The second knock is that the crossing down entries tend to be tortured, giving the solver an equally tortured solving experience filled with a gamut of partials, abbreviations, esoteric names, roll-your-own words, etc. On this front MAS doesn't do quite as well. In general, there are a reasonable number of ugly entries, but there are so many of one type, partials, that it was noticeable during my solve. It's unfortunate that ME AT had to be clued as a partial to avoid the dupe with MADE MINCEMEAT OF, as that would have helped the issue. Should we give constructors a break, allowing for extra ugly fill when a feat is as cool as clean quad stacks? I think a little leeway is reasonable to expect, but the high number of partials did detract from my personal solve today.

So overall, very impressive work and an enjoyable puzzle. I'm usually dead set against stunt grids for their own sake, but in my e-mail exchange with MAS, I really appreciated hearing how he tossed out a whole bunch of triple and quad-stacks before settling on something he thought solvers would enjoy. Solver first, constructor second, that's what I love to hear.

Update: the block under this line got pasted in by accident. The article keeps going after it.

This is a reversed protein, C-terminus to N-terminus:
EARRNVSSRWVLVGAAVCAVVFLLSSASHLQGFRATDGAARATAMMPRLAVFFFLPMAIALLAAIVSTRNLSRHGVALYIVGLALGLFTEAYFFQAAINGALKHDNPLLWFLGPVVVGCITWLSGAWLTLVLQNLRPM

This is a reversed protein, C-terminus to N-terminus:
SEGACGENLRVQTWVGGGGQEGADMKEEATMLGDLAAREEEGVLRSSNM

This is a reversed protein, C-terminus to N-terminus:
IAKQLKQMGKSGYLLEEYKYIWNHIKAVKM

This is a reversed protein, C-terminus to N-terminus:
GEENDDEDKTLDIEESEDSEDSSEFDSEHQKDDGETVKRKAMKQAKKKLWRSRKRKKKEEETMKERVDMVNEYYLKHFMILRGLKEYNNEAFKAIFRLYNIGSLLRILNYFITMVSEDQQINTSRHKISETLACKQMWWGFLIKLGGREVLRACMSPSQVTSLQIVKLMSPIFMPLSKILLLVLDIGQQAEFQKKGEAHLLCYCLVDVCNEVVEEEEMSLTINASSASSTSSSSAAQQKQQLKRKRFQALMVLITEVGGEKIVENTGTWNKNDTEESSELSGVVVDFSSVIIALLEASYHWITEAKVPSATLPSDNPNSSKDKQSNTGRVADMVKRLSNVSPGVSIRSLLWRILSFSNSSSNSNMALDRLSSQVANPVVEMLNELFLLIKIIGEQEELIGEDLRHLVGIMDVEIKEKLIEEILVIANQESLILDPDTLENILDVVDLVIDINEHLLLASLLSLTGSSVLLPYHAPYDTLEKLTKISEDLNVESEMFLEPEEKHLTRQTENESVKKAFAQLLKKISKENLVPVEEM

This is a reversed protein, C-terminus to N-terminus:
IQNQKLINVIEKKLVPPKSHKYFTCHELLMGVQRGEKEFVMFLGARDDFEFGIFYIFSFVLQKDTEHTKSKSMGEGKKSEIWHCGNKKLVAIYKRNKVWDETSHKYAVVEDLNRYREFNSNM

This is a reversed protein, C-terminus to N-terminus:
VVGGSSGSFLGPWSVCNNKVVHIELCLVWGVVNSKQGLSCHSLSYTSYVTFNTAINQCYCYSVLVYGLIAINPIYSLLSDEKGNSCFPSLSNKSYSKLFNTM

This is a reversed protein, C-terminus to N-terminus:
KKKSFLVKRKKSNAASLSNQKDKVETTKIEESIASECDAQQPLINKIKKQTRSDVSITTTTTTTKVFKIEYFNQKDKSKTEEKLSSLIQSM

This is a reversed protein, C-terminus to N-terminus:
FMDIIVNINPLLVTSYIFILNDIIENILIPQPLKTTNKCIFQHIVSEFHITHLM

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© 2013, The New York TimesNo. 23,362
Across Down
1. Wiped the floor with : MADEMINCEMEATOF
16. Use of blockades, say : ECONOMICWARFARE
17. Western daily : LOSANGELESTIMES
18. Lobby : SPECIALINTEREST
19. Watch things : STEMS
20. Limited edition? : ISS
21. Suffix with electr- : ODE
22. Blasting, musically : FFF
24. Bay, say ... or bring to bay : TREE
28. Tempest, to Theodor : STURM
31. Bellyaches : BEEFS
33. ___ Rose : AXL
34. One may be tapped out : MORSECODESIGNAL
37. Brunch orders, briefly : OJS
38. McKinley's Ohio birthplace : NILES
39. Title priestess of opera : LAKME
40. Aim : GOAL
42. Setting of 10, maybe : MAX
43. Sony output : TVS
44. Bulldogs' sch. : UGA
46. Painter ___ della Francesca : PIERO
48. Certain advertising medium : COMMERCIALRADIO
55. It's not word-for-word : FREETRANSLATION